Road to the 43rd District: Let’s Focus On The Real Opponent

BY LEONARD MANOUKIAN

For a few weeks now, readers of this publication have read article after article addressing the upcoming special election to fill the seat left vacant by Paul Krekorian as the California Assembly Representative from the 43rd District.  They have been reminded of the importance of having a member of the Armenian community being elected, have been informed as to who the candidates are, their strengths, qualities, and prospects for winning.  Most important, from the vantage point of the various writers has been that the readers know who was considered to be the optimal candidate: Nayiri Nahabedian.  With less than three weeks left in the special election campaign, and all things being equal, it would seem that from now to April 13th there should be nothing further to do but to keep repeating that message in order to reinforce it.  But all things are not equal.   

Since his campaign began, we have witnessed a steady stream of “commentary” from Mr. Chahe Keuroghlian relating to Ms. Nahabedian and her campaign. This commentary has had little to do with the facts and issues, has been personal and, unfortunately, has had a negative personal tone.  (I will address Mr. Keuroghlian’s “commentary” regarding the ANC another time.)  In the past few days, some of you have received, and most of you have heard about, a mailer sent out by the Nahabedian campaign which brought to light certain details of Mr. Keuroghlian’s life.  It would seem that, though an election campaign begins with lofty idealism on all sides, it quickly degenerates into a pitched battle.  As the campaign drags on, the days get longer, tempers become shorter, and judgment is, alas, the first casualty.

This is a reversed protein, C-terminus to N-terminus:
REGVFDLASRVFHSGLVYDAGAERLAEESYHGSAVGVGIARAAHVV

We are all disappointed that the candidates, who are by no means neophytes, have permitted what should be a dialogue to become name calling.  We should not retreat to that trite old saw that “…it’s a shame that Armenians are their own worst enemies.”  This is politics; the ultimate meritocracy.  Again, let us not pretend that Ms. Nahabedian’s camp was the initiator of the current aggressions – she has been the target of personal attacks for weeks.   However, her recent mail piece has escalated matters, distracting us all from the realities of this campaign.    

Mr. Keuroghlian’s camp, no doubt, will attempt to cast the various comments disparaging

Ms. Nahabedian as valid “political” commentary.  Suffice it to say that one man’s “commentary” is another’s insult.  And please let us not have any finger pointing and complaining about who announced their candidacy earlier, this is a serious campaign for a serious office not a first-come first-served cafeteria.   

So perhaps we need to re-focus on the task at hand, the community, community organizations and those who ask to be elected as the community’s “leaders.”  Our candidates should be urged to reject negative campaigning and focus on increasing Armenian voter turnout.  Our candidates should be urged to ask their supporters, or would be supporters, to vote for them because they will best represent the community, address its needs, and help solve its problems.